When we moved into our house on the Hill, we loved that it had a fireplace even though it was nothing particularly special. Sadly, the mantel was not original and it had an unattractive (yet functional) electric insert. The whole thing just looked very 90s. There was little hope that we would ever be able to get it functioning again because the chimney was in such bad shape (check out this post to learn more about our house when we bought it). But it was the focal point of the room and we really wanted to bring some charm back to the house so giving the fireplace a makeover was a great way to do that. It was definitely low-hanging fruit.
Here she was before in all of her 90s blandness.
That tile and the green granite on top was just not good. Those built-ins were also not good. Not horrendous, but not special and they also weren’t very functional (I talk more about our built-ins and what they cost here). So, the tile, granite, and shelves had to go. As for the electric insert, I was a bit stumped and intimidated. I wondered What the heck is back there? Can I just take that thing out? Am I opening a can of worms by doing so? The answer was that it was really no big deal to just pull it out. Luckily there were no bodies back there. Phew!
I did some research on fireplaces that were popular in the late 1800s to figure out what to use to replace the insert. I found a store in Chicago called Urban Remains that salvages parts from brownstones around Chicago when they are being torn down or rehabbed. This store is AMAZING!!! They had a few beauitful cast iron fireplace inserts from row homes built around the same time as ours. They were not functioning, but neither was my fireplace so this option worked for us! The biggest challenge was getting the insert shipped to me in DC and the folks at Urban Remains kindly built a crate (yes, they built the crate themselves just to ship me this thing) and sent it my way. How awesome are these guys?? In total we spent about $450 for the new insert plus about $50 for the shipping.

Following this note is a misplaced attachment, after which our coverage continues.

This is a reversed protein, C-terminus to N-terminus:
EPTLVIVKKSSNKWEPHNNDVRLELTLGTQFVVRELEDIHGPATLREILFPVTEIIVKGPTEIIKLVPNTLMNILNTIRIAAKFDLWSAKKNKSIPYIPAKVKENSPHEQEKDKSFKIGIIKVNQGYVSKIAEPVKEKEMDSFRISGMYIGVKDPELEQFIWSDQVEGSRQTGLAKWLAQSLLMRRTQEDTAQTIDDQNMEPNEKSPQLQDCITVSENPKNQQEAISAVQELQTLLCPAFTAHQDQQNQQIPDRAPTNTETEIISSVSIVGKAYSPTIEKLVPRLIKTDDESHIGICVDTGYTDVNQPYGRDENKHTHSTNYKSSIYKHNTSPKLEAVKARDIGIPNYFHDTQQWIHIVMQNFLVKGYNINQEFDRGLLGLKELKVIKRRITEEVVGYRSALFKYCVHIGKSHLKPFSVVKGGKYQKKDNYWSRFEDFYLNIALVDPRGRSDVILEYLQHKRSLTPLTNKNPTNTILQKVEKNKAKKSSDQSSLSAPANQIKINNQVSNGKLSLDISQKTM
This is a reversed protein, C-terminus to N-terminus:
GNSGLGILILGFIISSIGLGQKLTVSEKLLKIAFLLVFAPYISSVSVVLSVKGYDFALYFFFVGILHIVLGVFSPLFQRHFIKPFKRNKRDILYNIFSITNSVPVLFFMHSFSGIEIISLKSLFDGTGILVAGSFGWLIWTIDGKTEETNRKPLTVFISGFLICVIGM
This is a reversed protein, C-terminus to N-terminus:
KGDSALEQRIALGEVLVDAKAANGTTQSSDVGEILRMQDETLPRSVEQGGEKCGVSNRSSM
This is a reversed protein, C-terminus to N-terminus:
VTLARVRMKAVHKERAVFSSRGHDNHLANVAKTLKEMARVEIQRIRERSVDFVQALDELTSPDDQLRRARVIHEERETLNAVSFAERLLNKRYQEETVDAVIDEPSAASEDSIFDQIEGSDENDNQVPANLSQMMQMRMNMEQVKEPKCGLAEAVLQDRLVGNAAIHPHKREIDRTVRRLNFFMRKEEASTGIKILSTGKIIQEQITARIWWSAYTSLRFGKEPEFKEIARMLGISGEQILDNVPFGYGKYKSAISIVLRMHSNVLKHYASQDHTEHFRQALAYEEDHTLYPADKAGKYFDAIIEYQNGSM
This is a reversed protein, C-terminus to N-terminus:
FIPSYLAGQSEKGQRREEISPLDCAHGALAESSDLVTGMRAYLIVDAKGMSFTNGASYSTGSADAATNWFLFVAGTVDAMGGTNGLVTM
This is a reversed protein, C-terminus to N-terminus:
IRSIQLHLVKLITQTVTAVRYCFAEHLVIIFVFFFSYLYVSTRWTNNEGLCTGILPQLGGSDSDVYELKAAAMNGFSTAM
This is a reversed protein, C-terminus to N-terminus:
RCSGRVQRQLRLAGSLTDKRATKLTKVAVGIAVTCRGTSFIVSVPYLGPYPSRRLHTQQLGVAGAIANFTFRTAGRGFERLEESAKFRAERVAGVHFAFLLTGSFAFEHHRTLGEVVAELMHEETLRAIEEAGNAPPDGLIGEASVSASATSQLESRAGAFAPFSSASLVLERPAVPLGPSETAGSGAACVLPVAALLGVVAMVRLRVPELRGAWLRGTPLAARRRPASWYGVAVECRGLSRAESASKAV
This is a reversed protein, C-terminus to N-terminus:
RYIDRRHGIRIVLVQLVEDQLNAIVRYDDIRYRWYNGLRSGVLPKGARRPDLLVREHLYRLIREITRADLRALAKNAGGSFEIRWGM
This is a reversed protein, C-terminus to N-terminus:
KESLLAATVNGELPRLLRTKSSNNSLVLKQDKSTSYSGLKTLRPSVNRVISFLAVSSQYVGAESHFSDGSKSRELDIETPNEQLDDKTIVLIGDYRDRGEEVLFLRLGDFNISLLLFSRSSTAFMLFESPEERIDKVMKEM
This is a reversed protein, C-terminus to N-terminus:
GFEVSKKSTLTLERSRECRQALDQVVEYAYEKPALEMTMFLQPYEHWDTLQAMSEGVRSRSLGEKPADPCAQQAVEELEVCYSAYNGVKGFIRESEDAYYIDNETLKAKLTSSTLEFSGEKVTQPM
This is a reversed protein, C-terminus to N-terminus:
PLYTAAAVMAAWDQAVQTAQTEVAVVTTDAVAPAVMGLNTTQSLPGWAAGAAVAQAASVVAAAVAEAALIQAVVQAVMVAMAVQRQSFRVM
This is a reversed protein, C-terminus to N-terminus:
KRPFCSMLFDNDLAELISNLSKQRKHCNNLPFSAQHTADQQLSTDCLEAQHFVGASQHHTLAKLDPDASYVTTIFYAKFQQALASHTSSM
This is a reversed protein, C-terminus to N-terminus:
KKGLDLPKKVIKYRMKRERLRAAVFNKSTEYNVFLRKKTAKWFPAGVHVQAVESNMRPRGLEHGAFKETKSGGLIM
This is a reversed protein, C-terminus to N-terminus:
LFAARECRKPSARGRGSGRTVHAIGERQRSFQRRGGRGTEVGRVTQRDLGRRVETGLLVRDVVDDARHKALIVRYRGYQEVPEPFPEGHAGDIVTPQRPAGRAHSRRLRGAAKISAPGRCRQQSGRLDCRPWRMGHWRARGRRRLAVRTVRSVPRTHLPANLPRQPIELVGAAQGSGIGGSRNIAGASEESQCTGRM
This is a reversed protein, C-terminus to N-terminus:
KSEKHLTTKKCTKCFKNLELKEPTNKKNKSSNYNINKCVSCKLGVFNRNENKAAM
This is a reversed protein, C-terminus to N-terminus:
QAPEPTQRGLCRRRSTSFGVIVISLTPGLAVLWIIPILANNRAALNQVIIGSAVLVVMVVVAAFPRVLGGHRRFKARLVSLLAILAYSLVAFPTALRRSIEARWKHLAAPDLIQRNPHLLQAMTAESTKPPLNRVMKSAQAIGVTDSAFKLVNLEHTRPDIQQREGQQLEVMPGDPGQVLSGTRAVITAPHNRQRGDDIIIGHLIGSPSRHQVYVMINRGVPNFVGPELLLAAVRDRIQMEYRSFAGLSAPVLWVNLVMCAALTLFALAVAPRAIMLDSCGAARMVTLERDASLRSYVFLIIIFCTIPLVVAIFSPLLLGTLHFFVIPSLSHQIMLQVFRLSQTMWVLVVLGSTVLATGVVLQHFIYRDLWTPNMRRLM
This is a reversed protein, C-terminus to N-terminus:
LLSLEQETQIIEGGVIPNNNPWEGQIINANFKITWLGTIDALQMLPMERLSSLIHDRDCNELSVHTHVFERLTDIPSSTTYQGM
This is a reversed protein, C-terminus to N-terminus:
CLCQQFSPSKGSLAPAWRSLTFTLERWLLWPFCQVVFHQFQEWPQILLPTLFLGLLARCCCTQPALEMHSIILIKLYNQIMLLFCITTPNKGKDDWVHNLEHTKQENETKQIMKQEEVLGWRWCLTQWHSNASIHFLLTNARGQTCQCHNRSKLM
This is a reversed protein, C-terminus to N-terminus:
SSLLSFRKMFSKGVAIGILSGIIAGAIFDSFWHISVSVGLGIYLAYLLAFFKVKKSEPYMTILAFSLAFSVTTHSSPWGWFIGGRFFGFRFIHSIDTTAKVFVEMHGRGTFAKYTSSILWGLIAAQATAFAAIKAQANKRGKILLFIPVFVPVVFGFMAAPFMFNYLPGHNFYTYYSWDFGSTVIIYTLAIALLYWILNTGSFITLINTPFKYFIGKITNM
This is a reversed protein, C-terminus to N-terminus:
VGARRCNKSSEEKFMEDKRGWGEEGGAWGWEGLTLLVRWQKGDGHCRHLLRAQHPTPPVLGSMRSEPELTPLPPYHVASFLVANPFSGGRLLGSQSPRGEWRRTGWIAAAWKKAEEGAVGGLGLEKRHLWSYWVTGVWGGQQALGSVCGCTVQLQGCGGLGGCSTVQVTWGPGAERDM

2″ hex tile in carrara with dark grout for the surround and mixed in black hex tiles to create a subtle pattern on the floor. The tile is about $17 per square foot, but we needed such a small amount of tile that this was in the budget. I know that the original house would not have had carrara marble hex tile, but this style and pattern does give a nod to the past even though it’s clearly new. In the above photo you can also see the progress of the new built-ins, which give us more space for storage.
And here she is today, folks:
We painted the mantel black (I can’t remember the exact color but I can find out if anyone is interested) and I love it. I’m in a committed long-term relationship with black and white. It always works. Sometimes I stray, but I always come back to it. The black mantel here adds a bit of drama and balances the cast iron insert so nicely.
Check out the beautiful detail on the salvaged insert. I cleaned it up with WD-40 (water will cause it to rust) and that was it!
We also decided to expose the brick above the fireplace just to add a little extra something. Before doing the entire wall, our contractor removed a bit of the plaster in a small section first to make sure that the brick was in decent shape. Exposing the brick is a super dusty job by the way. Ugh. SO MUCH DUST. But I love how it turned out.
Please ignore all the toys that you see reflecting off the TV!! I clearly did not style Bea’s toys and did not realize that they were in the shot. Oops!
When all was said and done, this project probably came in just under $1,000 although it’s hard to break out exactly because we had the contractor do the built-ins and some other work while he was there so it’s hard to parse out. The biggest expense was the insert. So not the cheapest project ever, but it was money well spent and a no brainer for us given that this is the first thing you see when you walk in to our home.
What do you guys think? Strong feelings about the black mantel?
As always, thanks for stopping by the blog and have a great weekend, everyone! Happy Father’s Day! xx